The appellate court made a second mistake in 2017, the judges said, by claiming that the relocation of the chimps to a sanctuary, and not the wild, would mean the chimps would still be in a state of confinement. The nature of the facilities very much matters, Fahey counterargued, saying it was wrong of the appellate court to equate the two.
At the same time, New York’s top court was impressed by the “unrebutted” scientific evidence presented by the NhRP — evidence showing that chimpanzees have advanced cognitive abilities, such as the ability to remember the past and plan for the future, self-awareness and self-control, and the capacity to communicate using sign language.
“Does an intelligent nonhuman animal who thinks and plans and appreciates life as human beings do have the right to the protection of the law against arbitrary cruelties and enforced detentions visited on him or her? This is not merely a definitional question, but a deep dilemma of ethics and policy that demands our attention,” Fahey wrote, adding that, “in elevating our species, we should not lower the status of other highly intelligent species.”
Moving forward, the appeals judges said the courts need to consider whether chimps are individuals with inherent value and deserving of rights that guarantee they are treated with respect.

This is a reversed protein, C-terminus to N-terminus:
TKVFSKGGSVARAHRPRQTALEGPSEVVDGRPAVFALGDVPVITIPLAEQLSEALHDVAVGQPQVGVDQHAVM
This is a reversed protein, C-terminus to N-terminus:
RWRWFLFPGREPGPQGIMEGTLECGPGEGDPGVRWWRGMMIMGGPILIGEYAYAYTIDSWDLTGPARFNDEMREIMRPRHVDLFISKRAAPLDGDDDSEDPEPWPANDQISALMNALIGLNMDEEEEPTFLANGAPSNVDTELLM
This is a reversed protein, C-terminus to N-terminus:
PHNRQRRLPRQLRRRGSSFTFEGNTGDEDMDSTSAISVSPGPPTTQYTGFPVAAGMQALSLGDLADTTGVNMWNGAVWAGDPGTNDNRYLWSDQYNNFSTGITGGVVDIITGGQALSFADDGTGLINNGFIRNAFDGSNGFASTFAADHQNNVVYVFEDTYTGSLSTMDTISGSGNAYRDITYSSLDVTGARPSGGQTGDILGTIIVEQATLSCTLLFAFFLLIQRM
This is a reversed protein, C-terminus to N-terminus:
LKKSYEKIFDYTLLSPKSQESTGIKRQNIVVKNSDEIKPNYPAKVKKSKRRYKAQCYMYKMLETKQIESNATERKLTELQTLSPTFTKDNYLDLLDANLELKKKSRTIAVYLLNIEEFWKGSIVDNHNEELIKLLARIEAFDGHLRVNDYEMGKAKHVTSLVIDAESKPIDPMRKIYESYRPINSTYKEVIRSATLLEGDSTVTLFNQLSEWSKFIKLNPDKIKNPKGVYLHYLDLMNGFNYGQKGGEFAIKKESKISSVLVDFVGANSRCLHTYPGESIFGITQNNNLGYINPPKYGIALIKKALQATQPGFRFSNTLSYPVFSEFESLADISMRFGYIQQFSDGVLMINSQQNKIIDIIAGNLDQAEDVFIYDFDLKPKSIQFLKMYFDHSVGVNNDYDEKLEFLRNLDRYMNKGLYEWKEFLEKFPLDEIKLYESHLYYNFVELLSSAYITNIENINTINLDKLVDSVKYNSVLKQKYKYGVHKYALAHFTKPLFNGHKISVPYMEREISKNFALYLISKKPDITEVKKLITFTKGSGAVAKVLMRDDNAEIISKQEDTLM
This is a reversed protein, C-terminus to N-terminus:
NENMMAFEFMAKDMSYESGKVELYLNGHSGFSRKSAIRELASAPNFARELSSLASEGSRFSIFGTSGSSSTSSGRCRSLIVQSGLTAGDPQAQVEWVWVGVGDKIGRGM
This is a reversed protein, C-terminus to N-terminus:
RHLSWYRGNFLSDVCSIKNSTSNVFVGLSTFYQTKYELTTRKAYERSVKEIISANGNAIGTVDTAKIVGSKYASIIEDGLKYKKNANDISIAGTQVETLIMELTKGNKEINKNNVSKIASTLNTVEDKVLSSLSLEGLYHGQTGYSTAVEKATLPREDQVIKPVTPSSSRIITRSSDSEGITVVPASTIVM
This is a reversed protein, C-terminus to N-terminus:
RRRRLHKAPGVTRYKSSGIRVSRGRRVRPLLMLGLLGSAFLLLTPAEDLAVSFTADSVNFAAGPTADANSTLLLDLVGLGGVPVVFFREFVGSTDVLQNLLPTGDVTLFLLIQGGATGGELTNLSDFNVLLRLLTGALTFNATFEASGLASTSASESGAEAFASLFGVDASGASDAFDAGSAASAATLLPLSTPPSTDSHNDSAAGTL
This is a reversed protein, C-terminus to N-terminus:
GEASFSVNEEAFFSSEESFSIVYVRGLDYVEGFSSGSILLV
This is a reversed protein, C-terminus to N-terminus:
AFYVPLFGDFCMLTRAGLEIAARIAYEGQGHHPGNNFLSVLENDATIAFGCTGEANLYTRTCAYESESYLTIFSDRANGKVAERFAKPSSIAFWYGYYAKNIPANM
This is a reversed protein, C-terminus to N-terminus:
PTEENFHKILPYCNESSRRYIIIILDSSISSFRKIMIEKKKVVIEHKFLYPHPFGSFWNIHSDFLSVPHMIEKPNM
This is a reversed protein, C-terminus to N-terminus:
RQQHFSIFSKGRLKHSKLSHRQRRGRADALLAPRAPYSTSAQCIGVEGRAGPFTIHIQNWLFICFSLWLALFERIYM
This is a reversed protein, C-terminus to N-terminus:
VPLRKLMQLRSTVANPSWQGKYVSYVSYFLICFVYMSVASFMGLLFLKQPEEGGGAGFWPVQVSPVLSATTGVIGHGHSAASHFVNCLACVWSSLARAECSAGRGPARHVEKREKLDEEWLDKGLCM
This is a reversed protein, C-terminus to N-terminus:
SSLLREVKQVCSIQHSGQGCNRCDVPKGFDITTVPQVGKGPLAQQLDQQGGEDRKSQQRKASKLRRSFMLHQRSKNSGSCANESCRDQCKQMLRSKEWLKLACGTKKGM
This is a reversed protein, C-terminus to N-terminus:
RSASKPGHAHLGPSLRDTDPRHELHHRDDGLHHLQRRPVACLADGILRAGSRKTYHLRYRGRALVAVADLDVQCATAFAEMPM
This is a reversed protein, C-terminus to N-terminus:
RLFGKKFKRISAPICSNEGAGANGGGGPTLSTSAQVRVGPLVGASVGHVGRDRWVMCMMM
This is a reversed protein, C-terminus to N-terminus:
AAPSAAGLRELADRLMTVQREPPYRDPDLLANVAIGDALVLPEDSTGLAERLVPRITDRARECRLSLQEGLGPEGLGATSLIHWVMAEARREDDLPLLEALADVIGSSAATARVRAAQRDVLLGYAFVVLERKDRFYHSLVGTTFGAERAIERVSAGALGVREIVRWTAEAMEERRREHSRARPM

“In the interval since we first denied leave to the Nonhuman Rights Project, I have struggled with whether this was the right decision,” wrote Fahey in his concluding remarks. “Although I concur in the Court’s decision to deny leave to appeal now, I continue to question whether the Court was right to deny leave in the first instance. The issue whether a nonhuman animal has a fundamental right to liberty protected by the writ of habeas corpus is profound and far-reaching. It speaks to our relationship with all the life around us. Ultimately, we will not be able to ignore it. While it may be arguable that a chimpanzee is not a ‘person,’ there is no doubt that it is not merely a thing.”
Steven Wise, president of the NhRP, was encouraged by these comments, despite the ruling.
“Judge Fahey’s statement demonstrates exactly what it looks like for a superb common law judge to intellectually and emotionally confront novel and important legal questions pertaining to nonhuman legal personhood and rights,” said Wise in a statement. The NhRP said it’s going to continue to work to free Tommy and Kiko, while working on other personhood cases, including those involving elephants.
“Looking beyond just this legal outcome and examining the evolving perspectives, it is clear that there is recognition of the profound moral complexity of the question,” Kerry Bowman, a bioethicist at the University of Toronto, told Gizmodo. “The simplistic binary category of ‘person or thing’ is quickly coming apart. What is now apparent is that the moral status of great apes and other beings is no longer just an ethical question but an urgent legal one as well.”
Tommy and Kiko have an uncertain future, but as this case makes clear, the struggle to establish nonhuman animal personhood is far from over.